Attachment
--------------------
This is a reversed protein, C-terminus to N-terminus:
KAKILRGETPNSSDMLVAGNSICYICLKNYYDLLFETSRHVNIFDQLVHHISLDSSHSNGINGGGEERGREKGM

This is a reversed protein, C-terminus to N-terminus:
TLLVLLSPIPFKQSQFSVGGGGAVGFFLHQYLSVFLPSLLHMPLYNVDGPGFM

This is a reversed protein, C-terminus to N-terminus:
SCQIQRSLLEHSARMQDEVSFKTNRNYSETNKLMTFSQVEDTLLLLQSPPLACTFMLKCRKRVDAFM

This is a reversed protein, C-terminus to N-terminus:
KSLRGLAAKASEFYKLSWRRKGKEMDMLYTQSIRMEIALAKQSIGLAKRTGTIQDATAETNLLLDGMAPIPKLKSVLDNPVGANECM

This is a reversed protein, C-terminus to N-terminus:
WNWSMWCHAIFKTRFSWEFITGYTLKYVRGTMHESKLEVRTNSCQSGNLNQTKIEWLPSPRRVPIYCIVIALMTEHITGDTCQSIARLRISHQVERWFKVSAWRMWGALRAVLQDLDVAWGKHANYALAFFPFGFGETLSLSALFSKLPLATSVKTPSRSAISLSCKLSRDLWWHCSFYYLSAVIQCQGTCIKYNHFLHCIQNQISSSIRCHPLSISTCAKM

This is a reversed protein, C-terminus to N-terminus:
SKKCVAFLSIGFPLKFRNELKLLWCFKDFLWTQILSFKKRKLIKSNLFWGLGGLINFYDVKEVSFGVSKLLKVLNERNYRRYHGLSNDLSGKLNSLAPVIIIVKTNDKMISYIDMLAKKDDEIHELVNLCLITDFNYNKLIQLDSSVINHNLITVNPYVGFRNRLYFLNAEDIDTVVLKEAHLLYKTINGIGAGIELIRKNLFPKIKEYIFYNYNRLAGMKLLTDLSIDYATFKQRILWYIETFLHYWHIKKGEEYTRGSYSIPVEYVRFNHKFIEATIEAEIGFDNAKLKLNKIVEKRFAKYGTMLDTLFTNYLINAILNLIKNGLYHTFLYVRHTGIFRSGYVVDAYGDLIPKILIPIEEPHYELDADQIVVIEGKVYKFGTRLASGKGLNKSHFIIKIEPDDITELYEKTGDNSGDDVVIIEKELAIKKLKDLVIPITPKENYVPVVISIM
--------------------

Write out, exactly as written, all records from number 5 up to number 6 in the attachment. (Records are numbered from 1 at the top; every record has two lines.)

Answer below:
This is a reversed protein, C-terminus to N-terminus:
WNWSMWCHAIFKTRFSWEFITGYTLKYVRGTMHESKLEVRTNSCQSGNLNQTKIEWLPSPRRVPIYCIVIALMTEHITGDTCQSIARLRISHQVERWFKVSAWRMWGALRAVLQDLDVAWGKHANYALAFFPFGFGETLSLSALFSKLPLATSVKTPSRSAISLSCKLSRDLWWHCSFYYLSAVIQCQGTCIKYNHFLHCIQNQISSSIRCHPLSISTCAKM

This is a reversed protein, C-terminus to N-terminus:
SKKCVAFLSIGFPLKFRNELKLLWCFKDFLWTQILSFKKRKLIKSNLFWGLGGLINFYDVKEVSFGVSKLLKVLNERNYRRYHGLSNDLSGKLNSLAPVIIIVKTNDKMISYIDMLAKKDDEIHELVNLCLITDFNYNKLIQLDSSVINHNLITVNPYVGFRNRLYFLNAEDIDTVVLKEAHLLYKTINGIGAGIELIRKNLFPKIKEYIFYNYNRLAGMKLLTDLSIDYATFKQRILWYIETFLHYWHIKKGEEYTRGSYSIPVEYVRFNHKFIEATIEAEIGFDNAKLKLNKIVEKRFAKYGTMLDTLFTNYLINAILNLIKNGLYHTFLYVRHTGIFRSGYVVDAYGDLIPKILIPIEEPHYELDADQIVVIEGKVYKFGTRLASGKGLNKSHFIIKIEPDDITELYEKTGDNSGDDVVIIEKELAIKKLKDLVIPITPKENYVPVVISIM